Table 1

Statistics of the pearl millet linkage map

Linkage Group

Markers

Length (cM)

Average spacing

Maximal spacing

1

93

87

0.9

7.8

2

95

82.3

0.9

5.5

3

47

54.2

1.2

6.6

4

54

61.7

1.2

9.3

5

91

90.4

1.0

8.2

6

39

39.7

1.0

4.4

7

41

46.9

1.2

11.1

overall

460

462.2

1.0

11.1

Identification of male-fertility restoration and plant height QTLs

The SNP-based genetic linkage map was used in multiple regression analyses to identify QTL for the male-fertility restoration (determined by both pollen production and selfed seed set) and plant height. One marker interval on LG 2 was significantly associated with both pollen production and selfed seed set. For pollen production, the QTL explained 14.5% of the observed phenotypic variance, while it explained only 9.9% of the observed phenotypic variance for selfed seed set (Table 2). For plant height, one QTL was identified on LG 4, which explained 24.5% of the observed phenotypic variance.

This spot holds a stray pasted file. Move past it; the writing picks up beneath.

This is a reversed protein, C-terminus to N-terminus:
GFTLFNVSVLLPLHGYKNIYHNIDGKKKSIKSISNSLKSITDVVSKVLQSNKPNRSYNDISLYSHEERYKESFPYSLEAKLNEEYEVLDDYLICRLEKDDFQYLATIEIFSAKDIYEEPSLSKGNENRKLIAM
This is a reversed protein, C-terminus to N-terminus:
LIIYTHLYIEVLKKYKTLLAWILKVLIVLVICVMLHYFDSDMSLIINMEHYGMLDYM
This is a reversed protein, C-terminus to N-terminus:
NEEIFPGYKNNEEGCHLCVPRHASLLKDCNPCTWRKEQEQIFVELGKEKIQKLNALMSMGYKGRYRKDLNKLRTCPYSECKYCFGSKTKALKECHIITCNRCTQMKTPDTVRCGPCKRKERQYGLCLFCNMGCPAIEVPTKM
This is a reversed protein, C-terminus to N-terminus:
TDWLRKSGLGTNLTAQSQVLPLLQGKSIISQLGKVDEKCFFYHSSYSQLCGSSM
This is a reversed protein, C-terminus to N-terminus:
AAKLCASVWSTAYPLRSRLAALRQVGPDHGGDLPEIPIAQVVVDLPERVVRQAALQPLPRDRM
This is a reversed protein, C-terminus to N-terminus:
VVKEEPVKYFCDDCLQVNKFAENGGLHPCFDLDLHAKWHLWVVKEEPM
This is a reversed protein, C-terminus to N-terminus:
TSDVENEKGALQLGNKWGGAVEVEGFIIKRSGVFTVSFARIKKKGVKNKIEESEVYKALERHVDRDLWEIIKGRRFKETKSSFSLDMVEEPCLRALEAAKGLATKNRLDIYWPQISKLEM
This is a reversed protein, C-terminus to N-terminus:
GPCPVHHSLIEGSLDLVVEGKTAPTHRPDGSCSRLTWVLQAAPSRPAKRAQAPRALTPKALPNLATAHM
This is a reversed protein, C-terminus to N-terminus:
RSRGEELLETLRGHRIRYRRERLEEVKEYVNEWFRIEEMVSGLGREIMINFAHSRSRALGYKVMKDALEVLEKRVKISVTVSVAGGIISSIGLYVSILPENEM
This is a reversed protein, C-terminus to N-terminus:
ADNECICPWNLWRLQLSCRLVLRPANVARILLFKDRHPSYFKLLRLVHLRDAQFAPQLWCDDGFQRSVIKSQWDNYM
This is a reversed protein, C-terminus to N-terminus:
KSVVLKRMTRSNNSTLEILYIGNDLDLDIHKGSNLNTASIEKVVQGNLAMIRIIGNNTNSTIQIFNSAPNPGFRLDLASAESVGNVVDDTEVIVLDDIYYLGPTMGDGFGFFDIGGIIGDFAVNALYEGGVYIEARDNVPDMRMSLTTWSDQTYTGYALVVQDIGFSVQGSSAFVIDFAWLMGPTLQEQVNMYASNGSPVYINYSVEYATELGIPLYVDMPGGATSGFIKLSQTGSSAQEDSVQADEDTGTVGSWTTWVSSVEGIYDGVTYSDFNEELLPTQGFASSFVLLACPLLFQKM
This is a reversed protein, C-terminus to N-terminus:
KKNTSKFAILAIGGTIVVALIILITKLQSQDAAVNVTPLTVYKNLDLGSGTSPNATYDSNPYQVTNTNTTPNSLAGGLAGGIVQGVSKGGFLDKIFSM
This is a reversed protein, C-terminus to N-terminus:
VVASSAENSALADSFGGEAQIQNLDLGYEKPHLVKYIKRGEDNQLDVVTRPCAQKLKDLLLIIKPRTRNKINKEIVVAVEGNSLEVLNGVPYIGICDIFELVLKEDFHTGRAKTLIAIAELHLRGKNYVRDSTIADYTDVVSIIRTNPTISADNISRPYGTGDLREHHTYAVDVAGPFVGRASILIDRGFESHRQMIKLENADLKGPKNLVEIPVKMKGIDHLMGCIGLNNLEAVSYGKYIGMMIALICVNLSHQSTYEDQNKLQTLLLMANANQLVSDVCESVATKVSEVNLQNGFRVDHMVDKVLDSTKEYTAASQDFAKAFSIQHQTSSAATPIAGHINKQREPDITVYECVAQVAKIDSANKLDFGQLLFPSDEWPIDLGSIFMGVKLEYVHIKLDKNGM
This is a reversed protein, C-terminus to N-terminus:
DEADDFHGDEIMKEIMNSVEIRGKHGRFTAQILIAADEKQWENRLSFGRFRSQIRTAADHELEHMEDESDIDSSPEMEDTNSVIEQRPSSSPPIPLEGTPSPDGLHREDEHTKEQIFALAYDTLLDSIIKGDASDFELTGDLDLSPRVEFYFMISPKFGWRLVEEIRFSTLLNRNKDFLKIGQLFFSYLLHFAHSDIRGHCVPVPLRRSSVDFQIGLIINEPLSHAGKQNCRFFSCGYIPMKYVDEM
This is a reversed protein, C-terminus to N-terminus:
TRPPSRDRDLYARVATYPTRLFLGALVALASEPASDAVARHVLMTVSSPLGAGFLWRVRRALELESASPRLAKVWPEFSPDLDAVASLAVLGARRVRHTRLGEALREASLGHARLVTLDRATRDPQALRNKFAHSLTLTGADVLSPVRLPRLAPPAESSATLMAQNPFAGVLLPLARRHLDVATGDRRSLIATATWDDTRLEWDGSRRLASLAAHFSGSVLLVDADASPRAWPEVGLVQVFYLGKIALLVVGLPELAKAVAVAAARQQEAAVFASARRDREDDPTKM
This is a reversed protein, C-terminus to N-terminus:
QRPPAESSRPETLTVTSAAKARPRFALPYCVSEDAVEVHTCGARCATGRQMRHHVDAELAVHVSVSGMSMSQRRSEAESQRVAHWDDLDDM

Table 2

Quantitative trait loci for pollen production and selfed seed set (traits indicating male-fertility restoration of the A4 CMS system) and plant height

 

LGb

Position (cM)

Support Interval (cM)

LOD

Left SNPc

Right SNPc

R2adj

Genetic Effect

Cross-Validation Frequency (%)

Additive

Dominant

Pollen Productiona

2

44

42–45

7.86

S2_110825781

S2_195649011

14.48

0.381

0.437

97

Selfed Seed Set

2

44

42–45

5.39

S2_110825781

S2_195649011

9.98

0.349

0.382

38

Plant Height

4

38

37–40

11.52

S4_48328719

S4_70429741

24.54

26.686

27.697

69

aPollen Production was scored as 0 = no pollen production, 1 = pollen production; Selfed Seed Set was scored as 1 = up to 5% seed set, 2 = 5 to 50% seed set, 3 = more than 50% seed set when plants were self-pollinated; Plant Height was measured in cm